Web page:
In the blow-things-up-big world of movies, it's refreshing to see a film like "Tinker, Tailor, Soldier, Spy."
Director Tomas Alfredson's bold choice to make a production that gets its power from quiet moments delivers a film with as much force and power as any big explosion.
Gary Oldman plays George Smiley, a disgraced semiretired British spy who returns to the job to find a mole. In a world where everyone keeps secrets, the list of possible suspects proves lengthy.
What makes this film better than a standard spy thriller is that Smiley must deal with the investigation and events in his personal life at the same time.
This role is quite a departure for Oldman, who often gets cast to play over-the-top characters in movies like "Lost in Space," "Red Riding Hood" and "The Fifth Element."
It was smart casting by Alfredson because even at rest, there's an element of danger in Oldman's performance. This is a guy who in his younger days would have given James Bond some competition but now accepts his more cerebral ways.
Oldman's amazing performance, along with another superb performance by Colin Firth, is why Alfredson can get away with the quiet approach. It also helps that the source material is so strong. John le Carré's book is as smart when it comes to complicated relationships as it is with the complex spy story. This blend is what elevates it above the normal thriller, and screenwriters Bridget O'Connor and Peter Straughan have maintained both in their adaptation.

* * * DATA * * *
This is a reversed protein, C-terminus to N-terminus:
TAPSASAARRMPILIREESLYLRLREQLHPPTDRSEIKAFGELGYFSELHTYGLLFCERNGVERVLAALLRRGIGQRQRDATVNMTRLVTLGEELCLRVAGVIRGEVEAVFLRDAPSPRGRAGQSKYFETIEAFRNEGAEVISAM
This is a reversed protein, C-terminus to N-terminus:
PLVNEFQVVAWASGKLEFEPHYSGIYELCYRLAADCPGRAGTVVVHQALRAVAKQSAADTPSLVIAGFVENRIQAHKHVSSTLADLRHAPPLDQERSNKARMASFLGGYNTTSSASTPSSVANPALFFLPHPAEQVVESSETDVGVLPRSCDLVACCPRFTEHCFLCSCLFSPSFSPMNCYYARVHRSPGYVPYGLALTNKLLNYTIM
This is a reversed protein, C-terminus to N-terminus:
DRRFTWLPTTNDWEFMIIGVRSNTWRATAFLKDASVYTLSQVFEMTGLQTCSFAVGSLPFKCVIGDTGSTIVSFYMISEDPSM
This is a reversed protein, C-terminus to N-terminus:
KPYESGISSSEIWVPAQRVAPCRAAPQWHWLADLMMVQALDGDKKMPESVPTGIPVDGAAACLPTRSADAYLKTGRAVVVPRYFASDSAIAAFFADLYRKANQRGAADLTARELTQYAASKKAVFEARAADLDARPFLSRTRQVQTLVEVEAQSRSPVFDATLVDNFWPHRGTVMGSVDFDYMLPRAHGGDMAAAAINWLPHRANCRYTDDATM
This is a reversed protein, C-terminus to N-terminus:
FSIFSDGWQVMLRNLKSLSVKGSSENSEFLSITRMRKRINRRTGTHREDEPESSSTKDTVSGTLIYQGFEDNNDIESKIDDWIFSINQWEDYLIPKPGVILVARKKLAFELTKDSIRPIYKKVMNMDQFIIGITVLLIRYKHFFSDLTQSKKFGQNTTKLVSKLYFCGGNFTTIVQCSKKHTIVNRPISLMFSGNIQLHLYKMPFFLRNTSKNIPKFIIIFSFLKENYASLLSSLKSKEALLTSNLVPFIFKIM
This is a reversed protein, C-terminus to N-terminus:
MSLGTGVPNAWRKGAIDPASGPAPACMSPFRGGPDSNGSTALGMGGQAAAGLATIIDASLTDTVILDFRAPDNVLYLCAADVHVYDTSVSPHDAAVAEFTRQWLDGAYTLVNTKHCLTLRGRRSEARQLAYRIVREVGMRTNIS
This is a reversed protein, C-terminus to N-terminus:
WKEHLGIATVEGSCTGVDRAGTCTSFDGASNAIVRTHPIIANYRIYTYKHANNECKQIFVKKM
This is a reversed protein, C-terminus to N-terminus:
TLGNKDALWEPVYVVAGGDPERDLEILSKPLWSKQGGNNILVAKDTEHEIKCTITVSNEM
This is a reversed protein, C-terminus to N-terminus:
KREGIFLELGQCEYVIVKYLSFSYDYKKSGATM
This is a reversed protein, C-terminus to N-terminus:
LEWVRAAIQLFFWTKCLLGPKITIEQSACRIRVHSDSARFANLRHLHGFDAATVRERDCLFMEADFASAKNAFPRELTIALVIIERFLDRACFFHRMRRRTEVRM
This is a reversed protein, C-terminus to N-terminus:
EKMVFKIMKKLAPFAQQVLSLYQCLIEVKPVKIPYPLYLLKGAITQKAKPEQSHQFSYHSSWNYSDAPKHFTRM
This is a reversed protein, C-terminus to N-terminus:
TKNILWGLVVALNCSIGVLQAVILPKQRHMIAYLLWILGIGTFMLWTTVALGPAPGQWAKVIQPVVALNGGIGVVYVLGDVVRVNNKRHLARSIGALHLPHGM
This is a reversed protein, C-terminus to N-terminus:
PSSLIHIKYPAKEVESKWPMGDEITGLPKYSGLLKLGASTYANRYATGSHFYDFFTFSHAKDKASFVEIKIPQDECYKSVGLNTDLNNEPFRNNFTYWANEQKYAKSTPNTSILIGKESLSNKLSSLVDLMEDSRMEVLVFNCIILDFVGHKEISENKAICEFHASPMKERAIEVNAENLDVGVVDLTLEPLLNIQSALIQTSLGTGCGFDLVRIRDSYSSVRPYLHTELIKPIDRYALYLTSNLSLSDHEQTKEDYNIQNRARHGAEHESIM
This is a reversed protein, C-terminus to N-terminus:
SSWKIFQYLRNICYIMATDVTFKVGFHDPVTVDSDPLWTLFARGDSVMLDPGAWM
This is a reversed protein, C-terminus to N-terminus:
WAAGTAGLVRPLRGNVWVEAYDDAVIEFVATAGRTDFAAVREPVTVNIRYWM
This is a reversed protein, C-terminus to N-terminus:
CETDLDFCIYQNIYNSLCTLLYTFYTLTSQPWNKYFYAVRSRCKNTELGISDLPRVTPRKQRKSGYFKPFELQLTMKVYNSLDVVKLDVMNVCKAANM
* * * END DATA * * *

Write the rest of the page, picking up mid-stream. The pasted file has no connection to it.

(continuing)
The film works despite major cuts to the original story. Reducing le Carré's complicated Cold War tale to a workable length meant several characters were diminished, or completely eliminated. The writers keep a tight focus on the central story line so the missing players and plot points aren't missed.
The quiet power of Alfredson's direction, the controlled but brilliant performance by Oldman, and a smart adaptation of the original story makes "Tinker, Tailor, Soldier, Spy" a production that proves movies that have something to say don't have to shout to be heard.
TV and movie critic Rick Bentley can be reached at email@example.com
or (559) 441-6355. Read his blog at fresnobeehive.com.